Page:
Running Tours Offer a Fun Way to Visit a New Place—Here’s Where to Try Them

The best way to travel is by breaking a sweat.

Woman with hot pink hair running on a sidewalk past a mural

Running tours are great for those wanting to maximize sightseeing opportunities.

Photo by Marnie Kunz of Runstreet NYC

Six years ago, I suffered through one of the worst bouts of jet lag in my life. I had been traveling in Southeast Asia for about 10 days, but my mind and body were still stuck in Vampire mode. When I arrived in Siem Reap in Cambodia, my hotel concierge suggested I go for an early morning run to Angkor Wat. It would be a simple 5K, he told me—a scenic run that would recalibrate my body clock. I had a pair of sneakers and limited experience as a runner. He gave me a 5 a.m. appointment with the general manager, who would be my guide.

That morning, I ran from the city to the temples and arrived just in time to watch the sunrise over Angkor Wat. The experience put me on a runner’s high and made me a travel runner, aka that person who schedules a run in every city they visit. Over the years, I’ve run with guides in Tokyo, Washington, D.C., Torino, Italy, and more. I’ve even curated my own runs, reading about sites I’ve wanted to see in cities including Milan and Athens and dropping pins for my personalized 5K tour.

The advantage of running tours? “You explore the sites at your own pace, learn about the culture, see areas you might never have discovered on your own, and really focus on being present,” says Lena Andersson, founder of Go! Running Tours, a company operating in more than 65 cities and six continents. “You just need a pair of running shoes and an open mind.”

Running tours, long or short, immerse you in a location and its vibe. They cover more ground in less time than a walking tour, leaving more time to take in some lesser-known sites. Plus, you don’t have the headache of parking and locking up a two-wheeler like you would if you were sightseeing by bike. A running tour isn’t just about culture, curiosity, and combatting jet lag; it also brings a sense of accomplishment.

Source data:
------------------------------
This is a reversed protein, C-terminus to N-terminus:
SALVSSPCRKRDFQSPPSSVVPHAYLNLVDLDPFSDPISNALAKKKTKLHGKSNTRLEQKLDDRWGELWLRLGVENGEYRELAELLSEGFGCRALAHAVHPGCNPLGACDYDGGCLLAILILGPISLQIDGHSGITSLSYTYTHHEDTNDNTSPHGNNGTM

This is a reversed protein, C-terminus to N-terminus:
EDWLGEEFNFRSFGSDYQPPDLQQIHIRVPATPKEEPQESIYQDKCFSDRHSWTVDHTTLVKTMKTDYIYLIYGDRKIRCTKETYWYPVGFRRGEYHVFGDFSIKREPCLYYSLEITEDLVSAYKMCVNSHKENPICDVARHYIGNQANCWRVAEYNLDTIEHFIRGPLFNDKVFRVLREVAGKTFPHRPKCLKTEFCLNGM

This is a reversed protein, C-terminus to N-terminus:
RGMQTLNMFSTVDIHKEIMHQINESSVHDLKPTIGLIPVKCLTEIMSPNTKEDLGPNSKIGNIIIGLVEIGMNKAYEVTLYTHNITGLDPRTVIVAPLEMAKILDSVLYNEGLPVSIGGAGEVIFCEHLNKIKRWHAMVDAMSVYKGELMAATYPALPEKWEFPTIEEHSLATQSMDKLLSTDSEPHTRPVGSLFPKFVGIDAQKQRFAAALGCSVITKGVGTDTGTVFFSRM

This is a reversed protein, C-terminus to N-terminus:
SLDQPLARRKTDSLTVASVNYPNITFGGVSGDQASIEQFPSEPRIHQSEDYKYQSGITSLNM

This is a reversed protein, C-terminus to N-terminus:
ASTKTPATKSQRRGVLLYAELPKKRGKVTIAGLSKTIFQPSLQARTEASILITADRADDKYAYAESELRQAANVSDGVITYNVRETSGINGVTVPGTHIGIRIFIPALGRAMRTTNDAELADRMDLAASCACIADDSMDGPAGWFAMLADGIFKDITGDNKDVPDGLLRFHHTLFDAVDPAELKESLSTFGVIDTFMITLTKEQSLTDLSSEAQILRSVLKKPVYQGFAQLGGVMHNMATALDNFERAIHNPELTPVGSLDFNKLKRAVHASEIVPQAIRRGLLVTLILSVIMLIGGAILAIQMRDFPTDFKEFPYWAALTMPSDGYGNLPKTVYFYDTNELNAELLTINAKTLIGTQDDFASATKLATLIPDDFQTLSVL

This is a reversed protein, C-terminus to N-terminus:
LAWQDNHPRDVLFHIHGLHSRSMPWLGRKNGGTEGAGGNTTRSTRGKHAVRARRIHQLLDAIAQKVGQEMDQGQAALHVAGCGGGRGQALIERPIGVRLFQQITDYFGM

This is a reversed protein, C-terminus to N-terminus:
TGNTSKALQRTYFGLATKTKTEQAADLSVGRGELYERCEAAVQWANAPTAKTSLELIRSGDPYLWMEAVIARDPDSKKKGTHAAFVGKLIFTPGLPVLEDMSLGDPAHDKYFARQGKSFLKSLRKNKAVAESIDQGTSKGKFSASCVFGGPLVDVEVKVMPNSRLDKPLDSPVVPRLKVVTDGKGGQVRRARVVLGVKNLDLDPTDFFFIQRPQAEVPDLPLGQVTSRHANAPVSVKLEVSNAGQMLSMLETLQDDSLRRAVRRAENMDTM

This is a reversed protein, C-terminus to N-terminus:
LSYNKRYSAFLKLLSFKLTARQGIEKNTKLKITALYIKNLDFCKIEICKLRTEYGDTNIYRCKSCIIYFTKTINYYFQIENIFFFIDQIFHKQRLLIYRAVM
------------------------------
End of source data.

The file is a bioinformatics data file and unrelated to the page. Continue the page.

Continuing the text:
What to expect on a running tour

Running tours are usually a mix of running, site stops, and brisk walking. Most guides will share anecdotes as you run, but don’t feel like you need to keep up a conversation. Shorter running tours tend to average five kilometers (which takes about an hour), but you can find tours that go 10 kilometers or longer. Safety is always a priority, so guides use their expertise to design paths that avoid highly trafficked roads. You can schedule a running tour for any time of the day, but early morning hours are better for avoiding crowds.

There are two main types of tours: private and group. The advantage of a private running tour is personalization—you set the pace, intensity, and distance. Want to run Rome’s imperial monuments, baroque piazzas, and enjoy the Eternal City’s best cappuccino spots? You can do that.

“Private tours are ideal because you set the pace, the goals, and what you want to do,” says Raoul Spronken, founder of RunningTours.Net, an online marketplace for independent running tours around the world.

Group tours, on the other hand, are follow-the-leader runs. They can bring together more than 20 people for a set route, though some tours have multiple guides to create smaller groups when necessary. It’s a fun way to meet people, but it has no room for improvisation.

Group of people impersonating a mural of a person sticking their finger up their nostril

Running-tour offerings include the chance to learn about the medieval hot spots of the Netherlands’ Maastricht, street art in New York City, and local cuisine in Bangkok, Thailand.

Photo by Marnie Kuntz of Runstreet NYC

Where to go on a running tour

The beauty of running is that you can do it anywhere: a capital city, a quiet town, a coast, or even a mountain peak. The following tours immerse you in a location, be in the context of history, landscape, or culture.

ArcheoRunning Roman Bridges Running Tour